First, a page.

According to a recent report by WLOX in Biloxi, MS, one organization in Mississippi is helping law enforcement deal with train crashes. According to the report, there are almost 3,000 train accidents every year, and about 1,000 people die as a result. Operation Lifesaver thought there was something that should be done about those numbers.
Operation Lifesaver and two other organizations created a collisions investigation course for law enforcement officers. The purpose of the course was to teach first responders about how to deal with a train accident that could involve a chemical spill. The instructor, Bill Jacobs, told the officers that the course was meant to protect them and to protect the general public.
Jacobs told the officers that they can tell what kind of train car they are dealing with by looking at the fittings after a crash. "If this car was to derail and go sliding along on it's [sic] bottom, it's not going to break off a fitting and release high pressure gas. So you know from the road from your spot light immediately your dealing with a low pressure tank," said Jacobs. This technique allows first responders to access an accident scene without getting too close to the site and risking exposure to dangerous chemicals.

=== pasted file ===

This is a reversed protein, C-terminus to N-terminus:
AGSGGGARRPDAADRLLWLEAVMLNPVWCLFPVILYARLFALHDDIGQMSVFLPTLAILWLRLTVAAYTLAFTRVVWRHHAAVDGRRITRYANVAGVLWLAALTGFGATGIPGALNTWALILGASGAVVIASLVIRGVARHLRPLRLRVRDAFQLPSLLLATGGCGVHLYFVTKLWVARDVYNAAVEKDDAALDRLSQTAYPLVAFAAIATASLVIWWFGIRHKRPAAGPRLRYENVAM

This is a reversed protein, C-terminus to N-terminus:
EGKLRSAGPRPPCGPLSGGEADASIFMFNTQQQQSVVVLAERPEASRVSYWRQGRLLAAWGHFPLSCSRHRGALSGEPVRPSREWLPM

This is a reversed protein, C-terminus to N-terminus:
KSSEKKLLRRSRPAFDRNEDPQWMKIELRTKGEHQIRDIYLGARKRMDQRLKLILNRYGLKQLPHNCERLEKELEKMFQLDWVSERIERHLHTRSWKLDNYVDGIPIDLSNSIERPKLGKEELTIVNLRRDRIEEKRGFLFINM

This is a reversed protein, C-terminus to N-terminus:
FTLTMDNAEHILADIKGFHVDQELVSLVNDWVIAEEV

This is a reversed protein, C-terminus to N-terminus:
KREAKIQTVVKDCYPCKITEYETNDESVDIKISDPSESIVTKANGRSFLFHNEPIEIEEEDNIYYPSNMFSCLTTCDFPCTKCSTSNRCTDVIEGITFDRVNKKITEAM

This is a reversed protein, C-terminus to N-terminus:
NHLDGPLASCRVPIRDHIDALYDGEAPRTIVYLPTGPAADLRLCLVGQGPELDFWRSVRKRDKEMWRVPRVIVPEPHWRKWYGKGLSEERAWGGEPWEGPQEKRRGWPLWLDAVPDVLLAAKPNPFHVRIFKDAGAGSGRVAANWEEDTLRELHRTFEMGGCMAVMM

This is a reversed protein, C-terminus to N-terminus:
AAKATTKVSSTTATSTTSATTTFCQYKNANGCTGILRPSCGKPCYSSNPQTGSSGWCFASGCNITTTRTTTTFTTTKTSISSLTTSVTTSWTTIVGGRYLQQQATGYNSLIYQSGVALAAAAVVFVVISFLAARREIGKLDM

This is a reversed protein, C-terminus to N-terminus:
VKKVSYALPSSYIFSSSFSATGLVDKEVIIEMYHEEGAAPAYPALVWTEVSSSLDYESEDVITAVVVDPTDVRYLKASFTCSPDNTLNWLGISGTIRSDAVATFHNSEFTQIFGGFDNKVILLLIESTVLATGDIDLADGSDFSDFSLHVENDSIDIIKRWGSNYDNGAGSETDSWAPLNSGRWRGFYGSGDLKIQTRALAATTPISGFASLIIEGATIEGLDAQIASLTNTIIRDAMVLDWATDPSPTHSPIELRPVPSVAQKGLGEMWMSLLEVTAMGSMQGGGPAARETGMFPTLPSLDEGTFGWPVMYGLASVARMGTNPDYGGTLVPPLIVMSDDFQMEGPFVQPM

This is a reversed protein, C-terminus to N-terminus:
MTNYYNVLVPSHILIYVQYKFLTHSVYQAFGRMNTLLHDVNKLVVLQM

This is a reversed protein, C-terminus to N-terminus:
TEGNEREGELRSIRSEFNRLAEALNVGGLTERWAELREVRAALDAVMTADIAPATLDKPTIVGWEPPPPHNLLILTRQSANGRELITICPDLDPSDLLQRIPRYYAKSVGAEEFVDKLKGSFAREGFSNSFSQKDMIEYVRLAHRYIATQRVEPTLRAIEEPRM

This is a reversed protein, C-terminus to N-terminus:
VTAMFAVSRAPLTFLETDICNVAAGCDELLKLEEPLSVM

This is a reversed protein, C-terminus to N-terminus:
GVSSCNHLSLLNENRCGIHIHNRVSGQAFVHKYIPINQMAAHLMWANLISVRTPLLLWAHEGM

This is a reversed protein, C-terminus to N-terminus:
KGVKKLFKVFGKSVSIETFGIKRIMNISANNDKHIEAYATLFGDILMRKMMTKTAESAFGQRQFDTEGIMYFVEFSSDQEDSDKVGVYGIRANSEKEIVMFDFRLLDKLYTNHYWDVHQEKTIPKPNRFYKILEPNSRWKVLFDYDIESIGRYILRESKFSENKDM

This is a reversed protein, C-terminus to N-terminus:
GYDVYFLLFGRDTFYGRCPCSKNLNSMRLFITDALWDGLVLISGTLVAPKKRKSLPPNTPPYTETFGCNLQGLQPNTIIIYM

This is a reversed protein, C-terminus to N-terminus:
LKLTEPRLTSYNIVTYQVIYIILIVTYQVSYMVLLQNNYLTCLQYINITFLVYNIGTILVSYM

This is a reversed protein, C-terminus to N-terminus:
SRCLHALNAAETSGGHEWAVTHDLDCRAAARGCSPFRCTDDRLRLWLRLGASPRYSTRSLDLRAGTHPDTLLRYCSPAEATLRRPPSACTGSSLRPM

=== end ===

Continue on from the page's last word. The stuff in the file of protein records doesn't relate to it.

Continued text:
In addition to the fittings, Jacobs told the first responders to look for placards that are supposed to be on both sides and both ends of the rail car. "We're teaching them today to learn how to read the placards to know what's on the train how to look at the train to know which parts of the train maybe injured," explained Kim Sloan, Executive Director of Operation Lifesaver. For Sloan, involving law enforcement and first responders creates fewer hazards for those having to process the scene of a railway accident. She said, "by bringing the law enforcement officers in and first responders in and talking to them a little bit about how to investigate these situations, we're getting them on our team and bringing about more awareness of the dangers associated with highway rail grade crossings."